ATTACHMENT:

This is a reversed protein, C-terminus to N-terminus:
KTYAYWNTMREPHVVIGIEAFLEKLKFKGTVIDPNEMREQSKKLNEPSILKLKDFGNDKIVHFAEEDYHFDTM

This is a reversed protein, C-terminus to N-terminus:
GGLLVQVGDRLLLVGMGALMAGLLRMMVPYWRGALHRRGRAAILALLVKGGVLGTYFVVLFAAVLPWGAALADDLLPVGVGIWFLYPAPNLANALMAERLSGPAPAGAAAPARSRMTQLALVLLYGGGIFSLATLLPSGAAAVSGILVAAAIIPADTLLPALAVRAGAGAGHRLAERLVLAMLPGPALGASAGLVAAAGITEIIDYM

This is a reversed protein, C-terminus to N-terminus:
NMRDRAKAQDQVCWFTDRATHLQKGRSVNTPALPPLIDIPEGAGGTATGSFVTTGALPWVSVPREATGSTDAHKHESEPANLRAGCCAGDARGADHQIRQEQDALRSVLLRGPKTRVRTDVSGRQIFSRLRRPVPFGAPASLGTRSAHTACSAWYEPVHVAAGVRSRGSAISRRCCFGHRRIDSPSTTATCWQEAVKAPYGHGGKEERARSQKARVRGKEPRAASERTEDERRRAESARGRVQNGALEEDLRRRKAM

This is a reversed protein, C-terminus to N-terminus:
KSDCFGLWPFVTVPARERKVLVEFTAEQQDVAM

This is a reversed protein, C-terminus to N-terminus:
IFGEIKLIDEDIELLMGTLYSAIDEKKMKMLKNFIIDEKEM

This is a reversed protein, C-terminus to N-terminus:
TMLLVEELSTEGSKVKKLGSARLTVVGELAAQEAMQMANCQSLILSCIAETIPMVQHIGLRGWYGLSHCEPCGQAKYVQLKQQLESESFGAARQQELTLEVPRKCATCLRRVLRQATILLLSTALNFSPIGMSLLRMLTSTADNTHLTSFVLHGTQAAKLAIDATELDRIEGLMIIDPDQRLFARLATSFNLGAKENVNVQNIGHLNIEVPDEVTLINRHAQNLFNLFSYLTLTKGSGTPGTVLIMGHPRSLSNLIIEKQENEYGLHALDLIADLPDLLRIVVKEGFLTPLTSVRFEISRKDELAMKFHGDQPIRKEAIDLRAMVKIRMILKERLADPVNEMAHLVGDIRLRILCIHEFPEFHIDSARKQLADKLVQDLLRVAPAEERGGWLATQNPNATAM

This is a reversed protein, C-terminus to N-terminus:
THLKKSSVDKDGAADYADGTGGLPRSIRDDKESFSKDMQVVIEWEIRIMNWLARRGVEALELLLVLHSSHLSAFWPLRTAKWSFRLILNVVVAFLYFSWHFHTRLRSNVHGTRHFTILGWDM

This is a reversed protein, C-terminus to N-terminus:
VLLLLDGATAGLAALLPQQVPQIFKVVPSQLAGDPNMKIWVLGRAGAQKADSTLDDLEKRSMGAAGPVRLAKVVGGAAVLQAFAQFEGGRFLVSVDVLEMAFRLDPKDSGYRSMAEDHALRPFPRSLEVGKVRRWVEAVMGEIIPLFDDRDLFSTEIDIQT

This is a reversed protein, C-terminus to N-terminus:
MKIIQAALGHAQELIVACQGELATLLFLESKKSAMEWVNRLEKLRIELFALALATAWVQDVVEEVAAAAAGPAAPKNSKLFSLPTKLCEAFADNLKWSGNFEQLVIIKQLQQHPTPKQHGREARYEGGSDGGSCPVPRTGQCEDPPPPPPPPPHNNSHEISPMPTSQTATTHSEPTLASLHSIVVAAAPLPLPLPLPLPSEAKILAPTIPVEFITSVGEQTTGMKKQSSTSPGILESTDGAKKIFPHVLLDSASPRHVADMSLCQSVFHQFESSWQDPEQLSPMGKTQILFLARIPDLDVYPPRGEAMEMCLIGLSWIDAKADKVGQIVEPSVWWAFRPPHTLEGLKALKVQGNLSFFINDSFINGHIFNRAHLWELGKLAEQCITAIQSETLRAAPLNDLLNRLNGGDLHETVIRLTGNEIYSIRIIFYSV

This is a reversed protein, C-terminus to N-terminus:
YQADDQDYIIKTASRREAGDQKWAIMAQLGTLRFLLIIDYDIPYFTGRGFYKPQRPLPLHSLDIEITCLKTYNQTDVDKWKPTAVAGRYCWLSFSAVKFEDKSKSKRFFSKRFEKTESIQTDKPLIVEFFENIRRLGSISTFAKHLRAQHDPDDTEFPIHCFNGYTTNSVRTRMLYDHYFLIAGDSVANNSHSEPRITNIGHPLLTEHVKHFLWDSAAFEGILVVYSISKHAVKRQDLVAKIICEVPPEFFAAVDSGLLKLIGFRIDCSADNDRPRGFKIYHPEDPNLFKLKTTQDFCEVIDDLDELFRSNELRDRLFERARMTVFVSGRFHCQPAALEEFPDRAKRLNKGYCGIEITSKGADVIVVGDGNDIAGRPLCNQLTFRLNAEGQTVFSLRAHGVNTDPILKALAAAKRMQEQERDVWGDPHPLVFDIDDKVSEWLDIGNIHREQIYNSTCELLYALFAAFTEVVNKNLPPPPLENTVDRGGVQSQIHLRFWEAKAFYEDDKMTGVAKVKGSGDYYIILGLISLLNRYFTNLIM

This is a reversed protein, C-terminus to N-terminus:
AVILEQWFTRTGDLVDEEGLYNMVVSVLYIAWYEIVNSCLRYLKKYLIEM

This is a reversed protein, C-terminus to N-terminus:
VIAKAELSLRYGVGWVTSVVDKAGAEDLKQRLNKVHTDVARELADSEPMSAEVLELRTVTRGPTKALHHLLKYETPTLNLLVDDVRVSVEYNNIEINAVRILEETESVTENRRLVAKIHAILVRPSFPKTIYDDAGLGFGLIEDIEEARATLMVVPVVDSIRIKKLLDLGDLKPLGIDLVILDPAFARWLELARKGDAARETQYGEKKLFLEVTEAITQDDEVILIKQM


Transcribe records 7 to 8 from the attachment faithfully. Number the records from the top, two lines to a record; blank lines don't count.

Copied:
This is a reversed protein, C-terminus to N-terminus:
THLKKSSVDKDGAADYADGTGGLPRSIRDDKESFSKDMQVVIEWEIRIMNWLARRGVEALELLLVLHSSHLSAFWPLRTAKWSFRLILNVVVAFLYFSWHFHTRLRSNVHGTRHFTILGWDM

This is a reversed protein, C-terminus to N-terminus:
VLLLLDGATAGLAALLPQQVPQIFKVVPSQLAGDPNMKIWVLGRAGAQKADSTLDDLEKRSMGAAGPVRLAKVVGGAAVLQAFAQFEGGRFLVSVDVLEMAFRLDPKDSGYRSMAEDHALRPFPRSLEVGKVRRWVEAVMGEIIPLFDDRDLFSTEIDIQT